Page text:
‘It’s Thanksgiving’ Also Big Hit For Rebecca Black
(CNN) — Before we begin, I need mom and dad to go to YouTube and watch Rebecca Black’s music video for “Friday.” Otherwise, the rest of this column will lack context. So go have a look, and then, if you two actually manage to stomach the whole thing without jumping off a bridge, please, dear parents, continue reading.
That said, if her song does inspire you both to take a flying leap, I call dibs on dad’s motorcycle. And whatever’s in the fridge.
Now, as most of us know, the annoying tween smash hit “Friday” went viral back in March 2011 and, to date, has over 40 million YouTube views. Which, if you’re competitive and keeping score, means that the seven-minute clip of your dog licking his netherworld has an impossibly long way to go.
Even worse, now it seems everyone in America can’t stop talking about a new followup song to “Friday” called “It’s Thanksgiving.” Our PR intern, Lorenza, first brought it to my attention the other day. Since then, the video has been forwarded to me no fewer than 8,000 times, and I sort of want to beat it out of my head with a turkey leg.
Like “Friday,” the new song features a tween girl chirping, Auto-Tune style, over synthetic dance beats. The lyrical formula is pretty much the same: “It’s Friday/Thanksgiving, we’re gonna have a good time,” although in the new video she sings into a turkey drumstick.
And, like “Friday,” the video has been mocked mercilessly by the people of the Internet.
The person you need to blame/thank for all this is Patrice Wilson. He’s the guy who produced both “Friday” and “It’s Thanksgiving,” and he has cameos in both videos. And he’s the one making cash money at the expense of your sanity.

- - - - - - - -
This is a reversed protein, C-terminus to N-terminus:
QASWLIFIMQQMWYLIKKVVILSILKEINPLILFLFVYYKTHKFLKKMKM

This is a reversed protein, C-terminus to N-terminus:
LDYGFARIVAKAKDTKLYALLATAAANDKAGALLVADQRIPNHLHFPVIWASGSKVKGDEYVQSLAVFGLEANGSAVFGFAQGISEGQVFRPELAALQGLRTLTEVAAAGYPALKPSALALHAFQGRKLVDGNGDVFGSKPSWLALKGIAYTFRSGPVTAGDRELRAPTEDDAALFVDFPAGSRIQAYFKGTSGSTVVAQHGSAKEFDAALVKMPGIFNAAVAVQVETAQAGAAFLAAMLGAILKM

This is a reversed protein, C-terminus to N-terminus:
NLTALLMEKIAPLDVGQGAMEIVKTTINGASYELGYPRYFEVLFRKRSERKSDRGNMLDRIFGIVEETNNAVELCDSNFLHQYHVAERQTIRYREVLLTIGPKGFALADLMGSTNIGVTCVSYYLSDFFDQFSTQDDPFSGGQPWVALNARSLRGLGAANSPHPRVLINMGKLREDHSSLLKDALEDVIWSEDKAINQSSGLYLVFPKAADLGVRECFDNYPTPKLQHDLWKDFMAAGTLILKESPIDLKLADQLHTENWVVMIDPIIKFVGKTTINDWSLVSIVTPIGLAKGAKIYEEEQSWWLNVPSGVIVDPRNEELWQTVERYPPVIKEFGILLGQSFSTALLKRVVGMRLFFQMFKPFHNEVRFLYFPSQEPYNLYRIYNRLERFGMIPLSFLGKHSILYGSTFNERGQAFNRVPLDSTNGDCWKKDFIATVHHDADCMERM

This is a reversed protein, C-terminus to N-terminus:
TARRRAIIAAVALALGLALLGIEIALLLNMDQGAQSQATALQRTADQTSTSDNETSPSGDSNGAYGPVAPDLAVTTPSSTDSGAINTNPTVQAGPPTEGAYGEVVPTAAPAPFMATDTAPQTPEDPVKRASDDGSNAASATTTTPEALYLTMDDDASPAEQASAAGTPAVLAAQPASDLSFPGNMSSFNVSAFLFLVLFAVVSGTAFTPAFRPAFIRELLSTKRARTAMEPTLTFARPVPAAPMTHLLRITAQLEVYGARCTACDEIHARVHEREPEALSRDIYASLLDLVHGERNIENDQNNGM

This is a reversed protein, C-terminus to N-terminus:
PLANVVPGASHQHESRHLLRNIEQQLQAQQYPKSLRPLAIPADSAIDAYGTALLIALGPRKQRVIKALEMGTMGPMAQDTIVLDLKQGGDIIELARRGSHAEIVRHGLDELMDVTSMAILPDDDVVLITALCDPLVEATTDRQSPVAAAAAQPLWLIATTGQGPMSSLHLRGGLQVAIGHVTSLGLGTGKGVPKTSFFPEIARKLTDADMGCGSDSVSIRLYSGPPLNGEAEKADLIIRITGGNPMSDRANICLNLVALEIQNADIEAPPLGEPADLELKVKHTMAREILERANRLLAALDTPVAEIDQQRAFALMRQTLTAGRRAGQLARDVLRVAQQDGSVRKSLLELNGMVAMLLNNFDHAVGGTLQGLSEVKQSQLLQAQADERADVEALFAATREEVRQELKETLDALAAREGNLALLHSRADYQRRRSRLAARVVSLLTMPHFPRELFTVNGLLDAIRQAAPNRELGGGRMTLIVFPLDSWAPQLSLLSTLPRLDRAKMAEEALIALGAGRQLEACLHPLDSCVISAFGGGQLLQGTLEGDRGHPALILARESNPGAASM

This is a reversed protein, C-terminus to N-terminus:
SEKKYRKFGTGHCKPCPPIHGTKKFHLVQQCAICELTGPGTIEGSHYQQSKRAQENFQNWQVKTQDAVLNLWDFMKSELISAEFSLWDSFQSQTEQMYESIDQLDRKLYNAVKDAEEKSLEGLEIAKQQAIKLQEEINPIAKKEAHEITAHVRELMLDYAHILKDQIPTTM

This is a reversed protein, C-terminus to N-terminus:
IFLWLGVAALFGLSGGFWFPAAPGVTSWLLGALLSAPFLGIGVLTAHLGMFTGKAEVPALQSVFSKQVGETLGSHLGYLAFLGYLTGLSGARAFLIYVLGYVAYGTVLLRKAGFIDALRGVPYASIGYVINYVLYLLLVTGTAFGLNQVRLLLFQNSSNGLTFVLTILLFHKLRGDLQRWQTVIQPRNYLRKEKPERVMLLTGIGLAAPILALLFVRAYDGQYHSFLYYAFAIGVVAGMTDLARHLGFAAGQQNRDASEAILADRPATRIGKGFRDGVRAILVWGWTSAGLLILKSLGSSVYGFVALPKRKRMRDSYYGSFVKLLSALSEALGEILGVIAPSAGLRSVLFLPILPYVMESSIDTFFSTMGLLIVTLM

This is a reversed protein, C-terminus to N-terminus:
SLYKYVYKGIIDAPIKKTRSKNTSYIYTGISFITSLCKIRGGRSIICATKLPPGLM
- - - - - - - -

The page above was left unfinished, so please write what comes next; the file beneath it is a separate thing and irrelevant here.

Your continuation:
However, I’m also here to tell you that (sigh) he’s actually a pretty good dude. And I really hate when that happens. Tim Tebow.
So, on Monday I set up a little Skype interview with Wilson to find out just who he is and also get the real story behind “It’s Thanksgiving.” Immediately, I liked the guy.
Pato, as he’s called for short, video-chatted with me from a car in Miami while he was down south holding auditions. Yes. Auditions. Which suggests there’s plenty more tween-sanity on the way. I’ve already started hoarding Pink Floyd albums for the apocalypse. Rick Grimes, you’re our only hope.
But, in all honestly, I really don’t mind Wilson’s uber-cheesy songs. The music certainly isn’t for me, but neither is wearing pants. So, to each their own. Especially since, at the end of the day, Pato just wants people to be happy.
(Hypocritical Note: This does not change my opinion on “Gangnam Style.” That song still needs to be taken out in the backyard and shot.)
The truth is, if you know a little bit about Wilson’s story, it’s easy to understand why he enjoys making music for kids. And if for some strange reason you happen to like it, too … that’s OK. It’s music. If it feels good, we shake.
The ever-smiling Pato grew up in Nigeria, and got his start singing in church. While his father was busy as a chemical engineer his mom opened a Christian school, and he was raised with strong religious values that excluded all secular music. I’m pretty sure that includes Gwar and possibly Rick Springfield.
Eventually, Wilson moved to Eastern Europe to study. There, he sang professionally and worked as a youth pastor in Slovakia. Thus, likely accomplishing more good for the world on any given day than I’ve done in my entire life. Though, to be fair, I’ve never tried.